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Amazon Acquires College Students Thesis Film
As part of Amazon's new film strategy of straight-to-service titles and starry Sundance buys the now studio giant has also an eye on the best indie films the world has to offer- even if the title is a college thesis.
Introducing filmmakers Mike Perrone and Geoffrey Makowski. Their college thesis: Evol is the first movie of its kind to be aquired for distribution for the Amazon platform.
Evol stars Andi Matichak (who stars opposite Jamie Lee Curtis in
Halloween), Conor Donovan, Alexis Dziena, Ethan Slater, Katrina Lenk, J. Dixon Byrne and Matthew Lawrence.
Peronne and Makowski formed Sonder Pictures right after they shot EVOL: The Theory of Love in 2015. They graduated and started screening the film in the festival circuit in 2017.
Michael Perrone was born in Santa Monica, California. Peronne attended Notre Dame High School from 2006 to 2010. This is the same school Katherine McPhee, Academy Award-Winner Rami Malek, Jimmy Tatro, and Molly McCook attended.
In 2013, He began studying at the School of Visual Arts, where he eventually wrote and directed his first feature Evol. He teamed up with Geoffrey Makowski to raise $100,000 for the film. The project was entirely made by SVA students and subsequently prompted the two to start Sonder Pictures - Currently residing on both coasts, the team continues to build a name by finding new upcoming talent and projects.
Geoffrey Makowski - Born in the New York area, Makowski attended the School of Visual Arts 2012-2016. While attending college he produced a $100,000 feature film, EVOL. He has since gone on to produce five award winning short films and has a documentary, television series and feature film slated to release this year. He founded Sonder Pictures in 2016.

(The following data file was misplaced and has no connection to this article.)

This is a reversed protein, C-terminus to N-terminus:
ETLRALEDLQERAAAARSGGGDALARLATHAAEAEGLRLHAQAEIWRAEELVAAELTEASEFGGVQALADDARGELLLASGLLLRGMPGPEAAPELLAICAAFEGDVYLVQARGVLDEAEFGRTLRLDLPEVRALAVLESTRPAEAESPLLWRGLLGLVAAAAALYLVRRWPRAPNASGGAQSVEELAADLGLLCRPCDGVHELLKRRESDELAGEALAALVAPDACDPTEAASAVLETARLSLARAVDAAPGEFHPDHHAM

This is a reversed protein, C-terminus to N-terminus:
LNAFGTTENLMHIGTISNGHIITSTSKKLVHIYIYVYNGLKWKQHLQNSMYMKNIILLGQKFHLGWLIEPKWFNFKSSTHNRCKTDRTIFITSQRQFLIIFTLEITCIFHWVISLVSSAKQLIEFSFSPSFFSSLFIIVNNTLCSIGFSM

Whats next for the Genius duo:
Motion Picture Kurt, shoots Summer 2019. Actors Ian Nelson, Katelyn Pearce, J. Dixon Byrne Caitlin Carver, and Harley Quinn Smith are attached. The RISE and demise of a models career told through the eyes of a fading fashion photographer.
Untitled horror tv series shooting this Fall in upstate New York. An anthology type series that blends BLACK MIRROR with American Horror Story.
Born in the New York area, attended the School of Visual Arts 2012-2016. While attending college he produced a $100,000 feature film EVOL. He has since gone on to produce five award winning short films and has a documentary, television series and feature film slated to release this year. He founded Sonder Pictures in 2016.
(Un)lucky comedy cop pilot to be shot in the winter of 2019. A dark comedy centered around an unlucky police officer and his partner in crime that seems to have miraculous fate. BARRY meets Brooklyn Nine Nine.
Short film Otherland - starring Tony Revolori and Isabelle Furhman. A young girl finds herself STUCK in a strange world. Lonely and scared, she meets a boy who is also STUCK in this world. Their journey leads them to a life lesson. Directed by Alexander Le Bas.
Untitled Documentary about the turmoil in Venezuela. To be directed by Venezuelan Rafael Medina Aldafio.
In Post-Production: Short film Churubusco directed by Italian born Director Lorenzo Zanini. It's a western that takes place during the Mexican American war revolving around a multi cultured band of soldiers IN SEARCH OF the Land of Churbusco.
Undertow will be screened at festivals in the Spring and Summer of 2019, a story about the opiate crisis in Long Island. Directed by Richard Staubitz.